This is a spectacularly luxurious modern home constructed in Indian Wells, California. Set across a vast 5,300 sq feet surface area bordering the Palm Desert in Coachella Valley, it looks fit for a king.
At just one storey high, the modern home sprawls confidently across the impeccably landscaped garden and terrain. Amongst others, a mixture of palms, cacti, boulders and paving are interspersed throughout a rich and diverse habitat, enabling local flora and fauna to thrive in the desert-like environment.
Typical for mid-century modern buildings in climates like California, there is a seamless integration of outdoor and indoor living spaces, with various seating areas scattered around the decking and swimming pools areas. These seating areas are mostly partially covered by roofing, and look perfect for both relaxing and entertaining guests. Paired with the floor-to-ceiling glass windows so common in the house, you are left the feeling that you are never truly indoors.
And why would you be, when you find yourself in a landscape so picturesque. Nestled amongst the foothills of the valley, with Mount Indio rising up in the distance, it is almost surreal in its perfection.
Most of the building itself is clad in an ipe wood siding which is consistently employed throughout the house. The kitchen units, dining table, bathroom units, and much more are formed of this material. Such bold repetition is a technique familiar to many mid-century style homes. To add further emphasis to the deep brown of tones of the ipe wood, the architects have used white foamed concrete to construct the flat roof, a rich contrast of colours.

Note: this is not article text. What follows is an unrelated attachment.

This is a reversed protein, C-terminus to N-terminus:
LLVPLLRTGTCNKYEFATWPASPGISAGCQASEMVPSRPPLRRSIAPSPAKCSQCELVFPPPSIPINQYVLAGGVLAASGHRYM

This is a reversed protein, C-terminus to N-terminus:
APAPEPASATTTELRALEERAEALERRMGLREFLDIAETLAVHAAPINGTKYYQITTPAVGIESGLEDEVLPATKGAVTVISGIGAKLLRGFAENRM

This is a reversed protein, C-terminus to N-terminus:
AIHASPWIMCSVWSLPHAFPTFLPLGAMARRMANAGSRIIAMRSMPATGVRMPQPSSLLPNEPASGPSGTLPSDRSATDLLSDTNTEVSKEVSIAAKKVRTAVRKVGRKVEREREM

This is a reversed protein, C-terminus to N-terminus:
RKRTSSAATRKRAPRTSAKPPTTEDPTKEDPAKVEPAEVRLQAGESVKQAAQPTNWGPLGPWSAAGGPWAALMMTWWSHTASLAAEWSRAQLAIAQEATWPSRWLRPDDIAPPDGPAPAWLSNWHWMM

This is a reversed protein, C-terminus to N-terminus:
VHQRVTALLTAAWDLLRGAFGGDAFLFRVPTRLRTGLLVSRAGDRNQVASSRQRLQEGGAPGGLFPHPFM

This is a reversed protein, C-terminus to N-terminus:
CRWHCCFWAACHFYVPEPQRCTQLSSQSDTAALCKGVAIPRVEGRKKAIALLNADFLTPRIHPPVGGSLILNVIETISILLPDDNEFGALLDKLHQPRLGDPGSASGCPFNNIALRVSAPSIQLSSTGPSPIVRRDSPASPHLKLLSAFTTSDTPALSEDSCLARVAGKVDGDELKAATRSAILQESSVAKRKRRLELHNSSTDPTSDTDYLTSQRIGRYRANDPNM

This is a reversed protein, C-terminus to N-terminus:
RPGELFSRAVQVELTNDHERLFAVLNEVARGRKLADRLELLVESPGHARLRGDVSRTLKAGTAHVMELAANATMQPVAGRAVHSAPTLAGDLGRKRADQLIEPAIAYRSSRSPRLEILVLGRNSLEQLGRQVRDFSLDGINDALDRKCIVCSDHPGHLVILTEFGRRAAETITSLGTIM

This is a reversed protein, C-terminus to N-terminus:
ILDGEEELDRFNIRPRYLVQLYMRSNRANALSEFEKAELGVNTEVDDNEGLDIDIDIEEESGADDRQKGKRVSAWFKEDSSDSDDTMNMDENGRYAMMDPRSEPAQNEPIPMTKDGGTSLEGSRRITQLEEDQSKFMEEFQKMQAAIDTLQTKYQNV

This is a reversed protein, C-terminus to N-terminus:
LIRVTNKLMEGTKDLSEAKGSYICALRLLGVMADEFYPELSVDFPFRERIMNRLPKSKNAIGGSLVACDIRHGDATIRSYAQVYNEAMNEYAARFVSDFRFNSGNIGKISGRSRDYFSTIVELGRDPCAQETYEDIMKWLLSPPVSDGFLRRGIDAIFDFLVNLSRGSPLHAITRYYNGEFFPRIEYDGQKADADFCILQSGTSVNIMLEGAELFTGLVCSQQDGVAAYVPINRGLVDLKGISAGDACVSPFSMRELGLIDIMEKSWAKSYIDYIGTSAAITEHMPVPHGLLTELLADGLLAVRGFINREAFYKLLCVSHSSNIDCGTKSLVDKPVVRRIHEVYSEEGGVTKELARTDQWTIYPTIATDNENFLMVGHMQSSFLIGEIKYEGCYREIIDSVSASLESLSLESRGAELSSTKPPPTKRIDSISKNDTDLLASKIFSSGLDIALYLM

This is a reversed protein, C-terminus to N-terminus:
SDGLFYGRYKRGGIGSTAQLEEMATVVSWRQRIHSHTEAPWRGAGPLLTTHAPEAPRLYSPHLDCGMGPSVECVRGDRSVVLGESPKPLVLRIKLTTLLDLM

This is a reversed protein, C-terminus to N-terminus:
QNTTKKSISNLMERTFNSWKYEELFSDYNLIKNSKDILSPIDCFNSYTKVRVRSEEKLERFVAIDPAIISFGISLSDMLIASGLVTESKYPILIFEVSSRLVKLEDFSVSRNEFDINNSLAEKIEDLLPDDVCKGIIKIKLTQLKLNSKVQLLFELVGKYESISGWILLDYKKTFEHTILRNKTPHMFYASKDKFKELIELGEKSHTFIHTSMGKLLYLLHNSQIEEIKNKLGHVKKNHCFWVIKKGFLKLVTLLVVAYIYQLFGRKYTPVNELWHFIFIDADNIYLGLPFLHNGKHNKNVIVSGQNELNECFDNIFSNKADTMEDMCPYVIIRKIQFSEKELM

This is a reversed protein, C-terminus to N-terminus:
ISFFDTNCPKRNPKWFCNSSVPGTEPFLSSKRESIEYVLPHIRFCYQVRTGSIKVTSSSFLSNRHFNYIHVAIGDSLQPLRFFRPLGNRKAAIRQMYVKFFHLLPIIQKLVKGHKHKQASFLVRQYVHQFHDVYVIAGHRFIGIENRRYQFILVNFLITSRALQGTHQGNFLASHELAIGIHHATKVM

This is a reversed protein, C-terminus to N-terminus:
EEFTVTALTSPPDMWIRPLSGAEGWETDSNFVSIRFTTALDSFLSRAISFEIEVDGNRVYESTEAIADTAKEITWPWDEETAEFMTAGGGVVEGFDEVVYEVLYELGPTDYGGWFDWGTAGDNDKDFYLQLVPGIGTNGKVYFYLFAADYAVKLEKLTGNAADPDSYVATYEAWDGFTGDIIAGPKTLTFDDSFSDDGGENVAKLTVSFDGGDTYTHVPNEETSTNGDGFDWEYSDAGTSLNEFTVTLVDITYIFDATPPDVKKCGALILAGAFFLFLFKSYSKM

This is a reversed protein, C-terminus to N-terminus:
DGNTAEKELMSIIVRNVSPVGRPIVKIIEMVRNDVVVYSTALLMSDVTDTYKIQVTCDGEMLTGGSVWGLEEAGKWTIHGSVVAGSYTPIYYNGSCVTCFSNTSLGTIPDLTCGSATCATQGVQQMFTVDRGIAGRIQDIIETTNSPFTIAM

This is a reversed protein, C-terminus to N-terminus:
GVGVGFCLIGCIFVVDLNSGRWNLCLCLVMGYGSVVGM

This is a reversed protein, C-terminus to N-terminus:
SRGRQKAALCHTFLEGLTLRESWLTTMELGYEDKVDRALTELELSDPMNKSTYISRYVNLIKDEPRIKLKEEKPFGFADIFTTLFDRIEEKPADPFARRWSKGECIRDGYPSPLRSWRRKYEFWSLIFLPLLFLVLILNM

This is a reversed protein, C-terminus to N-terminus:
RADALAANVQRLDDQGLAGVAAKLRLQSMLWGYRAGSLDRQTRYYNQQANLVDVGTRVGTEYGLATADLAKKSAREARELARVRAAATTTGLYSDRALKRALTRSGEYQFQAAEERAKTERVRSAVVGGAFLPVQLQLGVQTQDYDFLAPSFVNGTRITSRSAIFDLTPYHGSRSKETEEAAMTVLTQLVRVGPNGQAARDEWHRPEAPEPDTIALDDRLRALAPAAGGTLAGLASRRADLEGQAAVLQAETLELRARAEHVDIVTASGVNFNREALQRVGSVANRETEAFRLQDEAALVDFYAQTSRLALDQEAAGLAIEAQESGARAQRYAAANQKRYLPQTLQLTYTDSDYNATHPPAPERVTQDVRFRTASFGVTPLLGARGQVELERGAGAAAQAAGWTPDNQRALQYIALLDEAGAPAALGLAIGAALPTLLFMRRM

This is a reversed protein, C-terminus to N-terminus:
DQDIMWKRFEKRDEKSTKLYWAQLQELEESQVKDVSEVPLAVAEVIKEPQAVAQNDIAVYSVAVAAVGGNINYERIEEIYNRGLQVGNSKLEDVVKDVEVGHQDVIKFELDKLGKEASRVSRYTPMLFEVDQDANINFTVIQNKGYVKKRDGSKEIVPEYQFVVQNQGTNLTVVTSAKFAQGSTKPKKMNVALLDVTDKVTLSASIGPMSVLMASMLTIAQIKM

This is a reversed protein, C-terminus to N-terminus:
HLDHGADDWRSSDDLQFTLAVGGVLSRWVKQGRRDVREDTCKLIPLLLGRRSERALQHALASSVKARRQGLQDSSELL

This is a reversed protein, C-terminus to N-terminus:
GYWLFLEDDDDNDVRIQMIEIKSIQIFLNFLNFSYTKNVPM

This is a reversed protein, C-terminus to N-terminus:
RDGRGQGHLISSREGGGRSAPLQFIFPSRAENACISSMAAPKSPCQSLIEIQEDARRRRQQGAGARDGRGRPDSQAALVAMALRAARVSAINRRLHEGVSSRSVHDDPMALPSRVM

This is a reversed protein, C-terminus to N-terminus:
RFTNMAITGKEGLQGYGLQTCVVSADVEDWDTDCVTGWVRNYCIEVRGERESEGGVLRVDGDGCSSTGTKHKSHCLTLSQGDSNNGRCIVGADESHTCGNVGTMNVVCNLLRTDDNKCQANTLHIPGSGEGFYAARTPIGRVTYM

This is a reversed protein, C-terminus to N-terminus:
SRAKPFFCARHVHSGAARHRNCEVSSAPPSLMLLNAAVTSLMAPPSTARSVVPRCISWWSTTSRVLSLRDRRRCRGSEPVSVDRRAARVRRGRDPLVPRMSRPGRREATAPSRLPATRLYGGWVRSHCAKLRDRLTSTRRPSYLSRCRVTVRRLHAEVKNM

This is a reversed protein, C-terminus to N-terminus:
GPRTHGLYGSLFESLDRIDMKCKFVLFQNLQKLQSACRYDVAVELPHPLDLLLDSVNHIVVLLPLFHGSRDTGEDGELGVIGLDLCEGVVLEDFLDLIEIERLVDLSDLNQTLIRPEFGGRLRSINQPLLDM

The interior space is incredibly luxurious. Statement furniture is scattered throughout each and the rooms are almost completely open plan, accentuated by floor-to-ceiling windows. Almost every spot in the house has unobstructed views of the outdoors.
The architects have added some further unique details. By detaching one section of the roof to implement a narrow section of window, even the ceiling creates more opportunity for light to pass through.
Photos via Michael Utterback